November is National Diabetes Month; a month to raise awareness about diabetes and healthy living.
Diabetes is one of the leading causes of disability and death in the United States. About 1 in 10 adults have diabetes, and more than 1 in 3 are at high risk of developing type 2 diabetes.
Managing diabetes is a lifelong commitment and can add multiple stressors to one’s life. Learning self-care behaviors such as eating healthy, being active, taking medications and problem solving can help manage your disease and reduce complications. Here are several areas that I feel need to be assessed frequently.
Take Your Medication as Prescribed
I can’t emphasize this enough. The single most important thing you can do to control your diabetes is take your medication as prescribed. Following the medication plan includes not only taking prescribed medications but, also taking them on time, at the right times, and at the correct frequency. If taking your medicine is an issue for you, there are a variety of administration aids to assist you with this process. Pill organizers, medications reminders, and blister packaging are just a few examples.
Did you know that one sleepless night can increase insulin resistance? Yes, I said one night! Insulin resistance is a condition in which the body does not use insulin efficiently to move glucose from the blood into the cells. This is a characteristic of both prediabetes and Type 2 diabetes. If you’re not sleeping, make sure you mention this to your healthcare provider at your next visit. This is definitely something that you don’t want to ignore.
Know Your Numbers
It’s difficult to make changes to improve your blood sugar levels if you don’t know what they are. If your healthcare providers have determined that you should check your blood sugars, ask them for recommendations on when and how often to test. You also want to keep an eye on your glycosylated hemoglobin (HbA1c). An HbA1c test gives you a picture of your average blood sugar control for the past 2 to 3 months and provides you with a better idea of how well your diabetes treatment plan is working.
Go for Short Walks
Aerobic activity, such as walking, is one of the most effective ways to lower your blood sugar, and you don’t have to block out a large amount of time to reap the benefits. Taking three 15-minutes walks after meals is just as effective for improving glucose control as going on longer walks. Take the dog for a short walk after breakfast, incorporate a quick power walk into your lunch break, and go for an evening stroll after dinner. It all adds up! The important thing to remember is that you need to do it regularly.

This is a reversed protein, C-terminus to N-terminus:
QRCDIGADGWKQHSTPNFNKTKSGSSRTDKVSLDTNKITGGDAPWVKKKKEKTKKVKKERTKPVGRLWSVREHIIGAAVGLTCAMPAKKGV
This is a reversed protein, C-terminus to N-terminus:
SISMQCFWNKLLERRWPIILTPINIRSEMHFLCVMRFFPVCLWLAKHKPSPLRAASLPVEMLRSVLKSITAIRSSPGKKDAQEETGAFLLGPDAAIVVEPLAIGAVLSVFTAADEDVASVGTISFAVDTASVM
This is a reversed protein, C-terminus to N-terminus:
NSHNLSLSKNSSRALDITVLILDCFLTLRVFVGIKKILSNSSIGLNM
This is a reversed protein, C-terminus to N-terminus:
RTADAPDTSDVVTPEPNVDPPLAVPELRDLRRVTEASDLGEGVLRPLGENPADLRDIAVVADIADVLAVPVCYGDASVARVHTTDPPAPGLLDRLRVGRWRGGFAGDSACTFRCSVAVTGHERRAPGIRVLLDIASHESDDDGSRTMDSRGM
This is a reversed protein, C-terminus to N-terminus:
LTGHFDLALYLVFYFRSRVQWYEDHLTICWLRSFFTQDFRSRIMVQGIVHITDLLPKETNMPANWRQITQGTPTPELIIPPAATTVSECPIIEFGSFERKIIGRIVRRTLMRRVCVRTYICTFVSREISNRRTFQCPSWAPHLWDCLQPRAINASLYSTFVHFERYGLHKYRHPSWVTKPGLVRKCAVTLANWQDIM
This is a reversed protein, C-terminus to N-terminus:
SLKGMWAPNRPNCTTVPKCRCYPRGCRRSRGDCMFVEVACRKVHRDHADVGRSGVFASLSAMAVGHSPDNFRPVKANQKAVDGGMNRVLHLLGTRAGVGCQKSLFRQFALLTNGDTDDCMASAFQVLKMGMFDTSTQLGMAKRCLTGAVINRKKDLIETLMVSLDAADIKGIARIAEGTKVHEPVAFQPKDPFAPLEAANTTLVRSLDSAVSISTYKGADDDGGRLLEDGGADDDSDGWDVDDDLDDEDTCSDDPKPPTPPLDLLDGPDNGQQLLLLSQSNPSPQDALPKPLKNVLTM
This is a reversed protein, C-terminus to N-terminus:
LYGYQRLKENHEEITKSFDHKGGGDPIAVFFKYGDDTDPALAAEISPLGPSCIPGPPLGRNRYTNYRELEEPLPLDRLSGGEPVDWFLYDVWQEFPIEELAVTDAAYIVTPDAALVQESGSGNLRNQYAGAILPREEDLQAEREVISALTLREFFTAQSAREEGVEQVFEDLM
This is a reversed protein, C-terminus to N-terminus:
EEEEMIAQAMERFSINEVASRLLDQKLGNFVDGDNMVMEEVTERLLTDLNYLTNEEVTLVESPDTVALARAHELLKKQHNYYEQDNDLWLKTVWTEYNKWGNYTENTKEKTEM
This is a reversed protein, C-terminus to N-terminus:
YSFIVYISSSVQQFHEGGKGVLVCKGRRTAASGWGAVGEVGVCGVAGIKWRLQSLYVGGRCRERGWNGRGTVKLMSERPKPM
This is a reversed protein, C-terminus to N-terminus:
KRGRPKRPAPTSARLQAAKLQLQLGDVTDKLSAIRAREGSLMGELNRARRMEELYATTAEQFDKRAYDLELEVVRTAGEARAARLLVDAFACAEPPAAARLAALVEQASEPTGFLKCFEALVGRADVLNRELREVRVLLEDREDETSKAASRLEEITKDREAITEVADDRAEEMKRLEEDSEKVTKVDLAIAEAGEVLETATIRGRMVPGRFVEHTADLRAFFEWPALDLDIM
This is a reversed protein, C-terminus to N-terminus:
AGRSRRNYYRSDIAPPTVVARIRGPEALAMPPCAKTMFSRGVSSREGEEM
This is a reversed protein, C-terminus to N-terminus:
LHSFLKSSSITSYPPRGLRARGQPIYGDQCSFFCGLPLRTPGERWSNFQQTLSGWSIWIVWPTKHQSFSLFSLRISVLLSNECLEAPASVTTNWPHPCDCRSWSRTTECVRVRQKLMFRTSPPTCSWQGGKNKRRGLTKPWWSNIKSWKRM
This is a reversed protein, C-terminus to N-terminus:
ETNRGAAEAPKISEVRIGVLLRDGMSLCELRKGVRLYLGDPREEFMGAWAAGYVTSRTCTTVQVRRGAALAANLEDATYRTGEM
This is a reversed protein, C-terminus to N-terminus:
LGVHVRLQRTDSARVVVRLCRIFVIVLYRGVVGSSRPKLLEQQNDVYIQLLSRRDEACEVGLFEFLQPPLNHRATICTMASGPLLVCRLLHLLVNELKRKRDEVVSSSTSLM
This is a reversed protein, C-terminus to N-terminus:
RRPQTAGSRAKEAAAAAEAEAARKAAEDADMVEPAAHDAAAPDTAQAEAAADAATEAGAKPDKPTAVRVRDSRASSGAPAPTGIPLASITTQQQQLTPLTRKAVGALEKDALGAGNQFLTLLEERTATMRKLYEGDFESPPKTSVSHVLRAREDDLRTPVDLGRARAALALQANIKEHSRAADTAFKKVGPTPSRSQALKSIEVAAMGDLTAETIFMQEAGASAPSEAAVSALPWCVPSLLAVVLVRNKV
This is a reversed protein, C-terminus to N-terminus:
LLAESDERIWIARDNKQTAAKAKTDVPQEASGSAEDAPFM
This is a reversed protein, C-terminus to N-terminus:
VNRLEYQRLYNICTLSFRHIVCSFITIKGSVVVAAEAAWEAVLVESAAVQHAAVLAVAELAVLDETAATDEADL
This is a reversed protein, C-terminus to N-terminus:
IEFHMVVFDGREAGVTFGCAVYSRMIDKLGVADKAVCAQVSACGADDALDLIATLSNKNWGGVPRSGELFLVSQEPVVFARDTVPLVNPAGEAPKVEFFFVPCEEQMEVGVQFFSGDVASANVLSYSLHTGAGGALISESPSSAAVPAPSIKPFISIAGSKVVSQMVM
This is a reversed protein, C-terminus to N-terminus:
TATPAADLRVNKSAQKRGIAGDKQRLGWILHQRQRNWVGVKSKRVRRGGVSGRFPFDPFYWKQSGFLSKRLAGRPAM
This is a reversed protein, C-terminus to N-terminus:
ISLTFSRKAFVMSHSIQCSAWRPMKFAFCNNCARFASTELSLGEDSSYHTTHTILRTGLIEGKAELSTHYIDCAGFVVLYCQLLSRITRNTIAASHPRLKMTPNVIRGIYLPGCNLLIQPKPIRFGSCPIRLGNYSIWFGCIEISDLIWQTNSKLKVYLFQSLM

Stress and diabetes don’t mix. When you’re stressed, your blood sugar levels go up. And when you’re anxious, you may not manage your diabetes well. You may forget to check your glucose levels, exercise, eat right, or take your medications. Find ways to relieve stress — through journaling, moving your body, or hobbies that you enjoy. Do your best every day, and don’t beat yourself up if you fall short of meeting a goal. Be good to yourself!
Count Carbs & Fill Half of Your Plate with Veggies
Carbohydrates are macronutrients that break down into glucose. Most women need 30-45 grams of carbohydrate per meal, while men need 45-60 grams per meal. The recommended carbohydrate amount for snacks is around 15-30 grams. To give you an idea of how quickly this can add up… 1 slice of bread is 15 grams, a large banana is 30 grams and a cup of pasta is 45 grams.
Combining carbohydrate counting with the Diabetes Plate Method is a great recipe for blood sugar control. The Diabetes Plate Method is a simple guide that helps you control portion sizes of starchy, carbohydrate-containing foods. It also focuses on filling half of your place with non-starchy vegetables, and ensuring adequate protein intake. Aim to follow this method the majority of the time.
Keep a Food Journal
Awareness is key! Do you know what you are putting in your mouth every day? Tracking your food helps keep you accountable by giving you a visual of what your current intake really looks like. Portion sizes, timing of your meals and snacks, balance, fluid intake, and calorie intake; these are all pieces of the puzzle that you need to keep a close eye on. Some people prefer using pen and paper and others enjoy using an app on their phone. Just keep it simple.
Bottom line; diabetes control is certainly worth the effort.
Blue Mountain Hospital offers a lifestyle change program to help prevent type 2 diabetes, as well as outpatient diabetes medical nutrition therapy. For more information contact Registered Dietitian and Certified Diabetes Care and Education Specialist, Kim Jacobs @ 541-575-1311 or firstname.lastname@example.org